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Chapter 10. Understanding Your PC Operat... > The Windows NT Audit Policy

The Windows NT Audit Policy

The other item to keep in mind regarding passwords is to periodically review the NT audit logs for suspicious activity. The logs might help identify attempts or even unusual activity on your machine. Of course, to actually view login data, logging must be turned on. By default, logging is not turned on in Windows NT. By using User Manager's Policies option, you can set the audit policy for the machine. Figure 10.19 shows some suggested audit settings you can use to track what is happening on and to your computer. At a bare minimum, account logons and logoffs should be audited. Even when logging is enabled, NT won't warn you about suspicious behavior. You have to check the logs on a periodic basis. A common mistake is to audit too many things. If the log grows too large, you'll be less likely to pay close attention to it. That usually means potential security breaches might go unnoticed. Consider auditing only login failures and file access failures if you have security set up on directories and files. These are good indicators that trouble is brewing. If someone attempts to log in with a bad password or access a restricted file, this will be considered a failure and be written to the log. If you get in the habit of analyzing your security log at least every morning, if not more, you'll be better armed.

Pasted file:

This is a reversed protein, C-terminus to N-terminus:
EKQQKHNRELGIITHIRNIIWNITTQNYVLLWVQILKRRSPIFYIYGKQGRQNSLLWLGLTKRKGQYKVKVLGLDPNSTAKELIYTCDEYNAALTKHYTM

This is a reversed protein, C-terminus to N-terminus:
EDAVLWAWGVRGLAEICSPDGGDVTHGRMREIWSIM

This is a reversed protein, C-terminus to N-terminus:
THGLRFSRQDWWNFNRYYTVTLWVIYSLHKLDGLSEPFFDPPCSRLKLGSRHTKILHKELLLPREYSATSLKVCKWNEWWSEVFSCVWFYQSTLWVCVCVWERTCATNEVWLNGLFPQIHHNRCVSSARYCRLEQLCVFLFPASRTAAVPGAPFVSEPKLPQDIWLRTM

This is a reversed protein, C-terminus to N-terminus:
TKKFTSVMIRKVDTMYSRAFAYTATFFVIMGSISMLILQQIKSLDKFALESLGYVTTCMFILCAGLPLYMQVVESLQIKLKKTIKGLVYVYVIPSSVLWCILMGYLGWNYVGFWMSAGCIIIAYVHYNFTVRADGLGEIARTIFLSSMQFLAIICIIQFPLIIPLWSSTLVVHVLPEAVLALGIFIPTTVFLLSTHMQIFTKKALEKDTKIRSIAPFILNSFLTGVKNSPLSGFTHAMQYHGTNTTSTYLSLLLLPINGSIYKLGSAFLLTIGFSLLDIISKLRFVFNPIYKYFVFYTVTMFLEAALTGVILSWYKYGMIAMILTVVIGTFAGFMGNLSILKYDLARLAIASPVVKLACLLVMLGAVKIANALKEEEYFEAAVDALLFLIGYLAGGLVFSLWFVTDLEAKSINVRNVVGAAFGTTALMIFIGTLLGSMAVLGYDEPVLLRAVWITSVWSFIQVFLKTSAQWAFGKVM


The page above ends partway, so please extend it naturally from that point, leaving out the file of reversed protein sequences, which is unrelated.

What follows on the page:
Figure 10.19. Suggested NT audit settings.



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